Thursday, October 7, 2010

Like Thunders to Ducks

She must have been watching me. As soon as I finished the form she gestured “Can you do this for me, too?” while holding up her form.

I guessed it. I didn’t understand a thing uttered from her mouth. Thank goodness hand gestures are mostly universal. The smile didn’t hurt either.

I could see the plot she and her husband secretly came up when I was writing. “Look, she knows English! She can help us!” Two heads nodded eagerly.

I assumed they were a couple. I know her culture. She wouldn’t be traveling with a man who was not her husband. But wait, they had different last names...

Two different passports for a couple. Interesting… Maybe they were brother/sister whose life paths led them half a world apart. I have never met my uncles, aunts, and cousins from either side of my parents, except for the one uncle who fled to the island. The war tore the families apart.

“Do you have meat, poultry, or food with you?” He shook his head. I didn’t think he knew what poultry was.

“Do you have over ten thousand dollars with you?” He showed me his index finger and said slowly: “One thousand.”

That was five times of my cash on hand. No wonder she wore pure gold earrings and ring.

“Do you have any guns?” I formed a gun with my fingers and aimed it at him. He laughed and said no. This question never ceased to amaze me. Do they really expect me to say “yes” if I had a gun in my bag and somehow escaped the baggage screening?

I skipped the question about the farm. It would be too much work to explain a farm. The local agricultural bureau would have to be on guard without my help.

“Sign here.” I pointed the form and handed over my pen. They both signed. She thanked me in her dialect.

It appeared they wanted to stay quiet and subdue. They didn‘t get such luck from me. I opened the booklet and showed them the choices of snacks available for purchase. They smiled and nodded, then shook, their heads.

Our abilities of understanding each other fit the saying “like thunders to ducks” perfectly. We knew something was making a lot of noise, but had very little idea what was really happening.

This must be how my mother used to travel to see me. She always called me after she arrived home, describing the trip to me loudly. The flight was delayed. I met a person on the plane who spoke my language. My friend picked me up. I ate the sandwich you made for me. A woman at the customs questioned me on the jewelries I wore. Etc, etc.

I always thought it was silly to make a less-than-two-hour trip sounded like a big ordeal.

The couple made me see that it was a big deal for my mom. She couldn’t fill the customs form. She couldn’t order anything to eat or drink. Somebody had to help her. With a lot of patience while doing it.

My eyes welled up. I was full of gratitude to those strangers who helped my mom on the numerous flights she took. I now know why she was so excited when she got home safely.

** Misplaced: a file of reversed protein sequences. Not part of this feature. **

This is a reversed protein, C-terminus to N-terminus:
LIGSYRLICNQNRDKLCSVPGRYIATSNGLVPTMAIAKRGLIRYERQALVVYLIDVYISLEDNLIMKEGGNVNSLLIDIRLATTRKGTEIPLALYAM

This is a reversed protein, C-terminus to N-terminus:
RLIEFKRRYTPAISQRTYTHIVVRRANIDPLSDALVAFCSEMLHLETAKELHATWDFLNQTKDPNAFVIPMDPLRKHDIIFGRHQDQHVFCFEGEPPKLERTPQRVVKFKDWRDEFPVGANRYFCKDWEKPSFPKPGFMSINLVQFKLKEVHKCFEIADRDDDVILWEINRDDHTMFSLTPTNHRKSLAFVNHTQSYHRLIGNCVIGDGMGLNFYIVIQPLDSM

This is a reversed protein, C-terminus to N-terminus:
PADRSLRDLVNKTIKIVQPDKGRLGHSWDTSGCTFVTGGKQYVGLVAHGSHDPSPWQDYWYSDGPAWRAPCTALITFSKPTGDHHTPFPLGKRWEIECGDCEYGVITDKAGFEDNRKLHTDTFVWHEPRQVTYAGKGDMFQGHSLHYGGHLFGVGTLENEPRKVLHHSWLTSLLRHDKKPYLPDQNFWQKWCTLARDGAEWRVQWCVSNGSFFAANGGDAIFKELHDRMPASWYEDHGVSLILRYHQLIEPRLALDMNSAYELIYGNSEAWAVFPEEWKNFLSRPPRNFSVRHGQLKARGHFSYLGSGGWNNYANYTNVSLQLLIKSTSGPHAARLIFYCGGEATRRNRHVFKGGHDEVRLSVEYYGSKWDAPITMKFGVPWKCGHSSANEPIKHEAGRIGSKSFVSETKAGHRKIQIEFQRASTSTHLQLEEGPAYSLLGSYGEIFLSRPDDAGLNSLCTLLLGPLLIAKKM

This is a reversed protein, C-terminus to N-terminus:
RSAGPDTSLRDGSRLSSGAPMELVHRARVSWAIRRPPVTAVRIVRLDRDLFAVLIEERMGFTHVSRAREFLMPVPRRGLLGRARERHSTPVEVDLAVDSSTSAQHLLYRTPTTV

I ordered a box of snacks and forced the couple to eat it with me.

Let them think I was a strange and crazy woman. I don’t care.

(I’m visiting my mom who broke her wrist recently. I will be mostly missing from the blog world for a while since there’s a lot to do.)


  1. Sarah, beautifully written, as always. My father came to this country from Hungary. When they arrived, and had to fill out the forms, the family was given a different last name from their own. I did not learn how this happened until recently.

    Thanks for reading my "C" post. Incidentally, I coined that phrase myself. It is an original!

  2. Oh, I loved this post. These small acts of kindness mean so much to everyone involved.

    Hoping your mom's recovery is quick and complete!

  3. Judie - I like your new phrase. It sounds much better than 'brain f**t' and your father's story is not unique, as I've heard similar ones before. Isn't it funny though?

    Betty - You're so right. I felt so much better after doing it. It's like paying it forward. Thanks for your kind wishes.

  4. Good luck with your mom. I'm sure you will be back to your wonderful writing before long! :-)

  5. Charlene - thanks. I hope so too! (the writing, not the wonderful part, that is)

  6. Sarah, we're lucky you are gifting us with your writing at this time. It's even more meaningful, given how relevant it is to your current life experiences. That is ridiculous that you had to ask about carrying a gun.
    You are a very gracious lady!
    Take care.

  7. Robyn, you're so sweet and kind. I'm lucky to have a blogging friend like you!

  8. Taking the extra time to help the couple was a very kind gesture and I'm sure that they were extremely thankful to you for it! You're not're just so so nice! I loved the story.

    I really hope your mother's wrist is going to get better as soon as possible. Take care, Sarah.

  9. Sarah - you changed your picture! It's not so much I was nice but more of I wanted to pay it forward as a 'thank you' to those who helped my mom before.

  10. Wonderfully written, Sarah. Thank you for being such an open book and allowing us to read your stories.

    I hope your mother is healing quickly.



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